Added perspective on the global data is gained by plotting the ratio of GDP to Economic Energy energy, the amount of wealth produced with a unit of energy.  We call that variable “Economic Energy Efficiency,” the amount of economic wealth generated per unit of energy.  Having its growth rate = 1/3 the GDP rate implying that improving efficiency contributes 1/3 of the value of energy to the world economy, growing Energy use contributing 2/3 if the value.  That ratio demonstrates a general case of Jevons famous observation that in a growth economy efficiency results in growing rather than declining resource use and impacts.  Any way one reasons it, what is crystal clear is that in the last 46 years strenuous effort to use efficiency for sustainability have had the opposite of the intended effect, recreating the original problem rather than solving it.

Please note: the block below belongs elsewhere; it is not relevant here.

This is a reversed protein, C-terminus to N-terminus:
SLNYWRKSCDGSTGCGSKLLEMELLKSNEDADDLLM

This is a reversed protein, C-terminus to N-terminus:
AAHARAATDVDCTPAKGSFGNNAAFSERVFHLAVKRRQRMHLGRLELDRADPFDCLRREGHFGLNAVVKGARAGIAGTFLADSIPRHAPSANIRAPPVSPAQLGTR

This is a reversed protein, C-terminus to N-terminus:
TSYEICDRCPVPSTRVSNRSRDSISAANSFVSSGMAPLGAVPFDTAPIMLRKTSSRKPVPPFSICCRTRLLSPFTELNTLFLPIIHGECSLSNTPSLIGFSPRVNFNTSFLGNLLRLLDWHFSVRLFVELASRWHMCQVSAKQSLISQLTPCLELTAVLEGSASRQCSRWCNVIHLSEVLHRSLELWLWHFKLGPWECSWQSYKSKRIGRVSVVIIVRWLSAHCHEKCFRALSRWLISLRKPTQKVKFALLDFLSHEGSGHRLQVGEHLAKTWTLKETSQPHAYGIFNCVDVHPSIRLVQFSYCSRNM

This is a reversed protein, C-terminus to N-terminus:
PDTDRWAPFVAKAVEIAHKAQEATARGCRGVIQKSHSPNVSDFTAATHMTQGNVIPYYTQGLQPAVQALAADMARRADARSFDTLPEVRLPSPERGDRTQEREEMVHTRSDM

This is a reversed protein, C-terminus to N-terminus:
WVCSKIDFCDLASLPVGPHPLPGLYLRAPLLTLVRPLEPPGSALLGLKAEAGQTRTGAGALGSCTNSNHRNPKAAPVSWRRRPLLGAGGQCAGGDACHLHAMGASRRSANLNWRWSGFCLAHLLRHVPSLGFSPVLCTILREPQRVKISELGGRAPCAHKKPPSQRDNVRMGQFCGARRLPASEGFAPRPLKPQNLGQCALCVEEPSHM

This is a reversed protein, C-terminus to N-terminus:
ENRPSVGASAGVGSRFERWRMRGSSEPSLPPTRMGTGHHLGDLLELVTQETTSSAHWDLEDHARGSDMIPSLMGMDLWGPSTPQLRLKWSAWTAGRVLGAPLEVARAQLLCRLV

Figure 3 The share of GDP growth contributed by Economic Energy Efficiency proves Jevons principle that in a growth economy efficiency multiplies energy use and all its accumulative earth impacts.


So we need to be suspicious of the world policy to maximize growth at any cost.  The costs are rapidly swelling not shrinking.  The other coupled impacts of growth also causing how people live being forced to change ever faster creating major disruptions and dissension all over the world is one of the biggest, though even the NGOs are very slow in recognizing.  In nature, growth is how all kinds of natural systems begin, but those we admire for their perfection turn to refining their designs before they climax rather than, driving their growth to the point of being torn apart of being exhausted.